‘…biases in how we make ethical decisions can’t be captured in policies, rules and procedures, or a code of conduct.’

‘…biases in how we make ethical decisions can’t be captured in policies, rules and procedures, or a code of conduct.’

A brief AretéThoughts Q&A with Richard Bistrong…

What is the most important contribution behavioural ethics can make to the lives of people in organisations?

As Ann Tenbrunsel and Max Bazerman share in Blindspots: Why We Fail to Do What’s Right and What to Do About It:

“…our perceptions and decision making are constrained in ways we don’t realize.”

And those biases in how we make ethical decisions can’t be captured in policies, rules and procedures, or a code of conduct.

By better understanding behavioural ethics, we can appreciate and address what might influence people in what I call the “I’m not sure zone.” That’s the zone, speaking as former “commercial Richard,” where employees might think they are in the cross-hairs of competing corporate objectives, between the pressure to succeed and the pressure to comply.

If we can use social psychology and behavioural ethics to understand those pressure points and blind-spots, then we can help those who face both risk and opportunity in their work to realize their true potential as ethical agents, and to make good choices when it matters the most, and a tough ethical decision is at hand.

What is your current favourite book or podcast and why?

What I really enjoy are books that are not written for Ethics and Compliance leaders, but which have significant implications and are engaging reads for E & C leaders.

A few examples are Can You Hear Me: How to Connect in a Virtual World, by Nick Morgan, which I think is a must read given our current virtual and hybrid training environment (with thanks to Christian Hunt, one of my favorite podcasters, for the recommendation).

Another all time inspiring read is Fusion: How Integrating Brand and Culture Powers the World’s Greatest Companies by Denise Lee Yohn. This is one of my “must” compliance reads, where Denise demonstrates how when we fuse external brand messages with internal culture, that we unleash untapped talent, engagement and culture within organizations. It’s essentially a call for organizations to think as much about their internal culture and value messages as they do they external branding. By the way, I have a “My Compliance Library” column in Compliance Week, so if anyone would like to email me I would be happy to share my book reviews!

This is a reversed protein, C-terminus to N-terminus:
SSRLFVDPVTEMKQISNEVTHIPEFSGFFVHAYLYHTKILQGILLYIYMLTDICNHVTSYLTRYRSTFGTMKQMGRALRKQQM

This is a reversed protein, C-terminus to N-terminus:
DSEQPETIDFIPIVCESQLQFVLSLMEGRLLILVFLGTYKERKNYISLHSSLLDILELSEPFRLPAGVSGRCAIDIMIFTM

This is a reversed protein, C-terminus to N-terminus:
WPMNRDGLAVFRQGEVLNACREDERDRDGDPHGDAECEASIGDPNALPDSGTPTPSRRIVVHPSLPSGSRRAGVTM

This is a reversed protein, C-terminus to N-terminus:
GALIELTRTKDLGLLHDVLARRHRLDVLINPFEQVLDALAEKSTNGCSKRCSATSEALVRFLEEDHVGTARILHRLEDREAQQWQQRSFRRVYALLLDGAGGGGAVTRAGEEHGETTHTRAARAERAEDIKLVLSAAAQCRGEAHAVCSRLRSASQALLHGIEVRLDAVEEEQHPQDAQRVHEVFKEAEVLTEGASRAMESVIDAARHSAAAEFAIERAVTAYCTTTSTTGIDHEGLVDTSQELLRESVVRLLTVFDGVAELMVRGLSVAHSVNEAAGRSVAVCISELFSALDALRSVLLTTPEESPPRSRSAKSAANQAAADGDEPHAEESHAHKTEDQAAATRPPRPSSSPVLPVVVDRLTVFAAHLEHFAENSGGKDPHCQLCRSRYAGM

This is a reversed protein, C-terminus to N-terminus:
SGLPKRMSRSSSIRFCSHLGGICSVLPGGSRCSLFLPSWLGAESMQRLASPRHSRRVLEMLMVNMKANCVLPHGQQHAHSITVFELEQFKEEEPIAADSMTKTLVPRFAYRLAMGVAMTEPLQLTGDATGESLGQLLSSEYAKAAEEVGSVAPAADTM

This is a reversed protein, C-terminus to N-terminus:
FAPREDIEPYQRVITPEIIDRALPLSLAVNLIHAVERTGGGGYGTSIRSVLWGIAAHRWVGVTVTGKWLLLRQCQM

What action could a company take that would make a difference to successful recovery from the pandemic?

Business leaders are rightfully distracted right now, especially as they try to resume operations and recapture market share, often in new markets and with a redefined product/service portfolio. And we know that when there is an increase in workforce stress, uncertainty and anxiety, that there is greater likelihood of an increase in workforce misconduct along with a decrease in workforce engagement. But this doesn’t have to be a perfect storm if we affirmatively address this tension. And I think there are two pillars to proactive outreach:

The first is that it needs to be done often, and avoiding what Amy Edmondson in The Fearless Organization (another favorite book), calls “Dangerous Silence.” No news does not necessarily mean good news, so if you want to make sure that everyone appreciates that as E & C leaders, you are there to make sure that no one person, or the organization as a whole, is left with a regulatory crisis after the current health and economic crisis has passed, then multi-channel outreach is so critical.

The other pillar is to help your business peers appreciate that in this crisis environment, that when messages of ethics, integrity and sustainable business practices come out of their voice, the voice of business, that it sounds so much louder to the workforce. When business leaders are on a forward foot when it comes to setting ethical expectations, it sounds like doing what’s right isn’t a support function, it’s “how things get done around here,” through the corporate narrative, not just the legal one.

Richard Bistrong is the CEO of Front-Line Anti-Bribery and spent 20 years as a global sales executive. He can be reached at richard@richardbistrong.com or his website at richardbistrong.com where you can subscribe to his newsletter. And he tweets, and tweets often at @richardbistrong.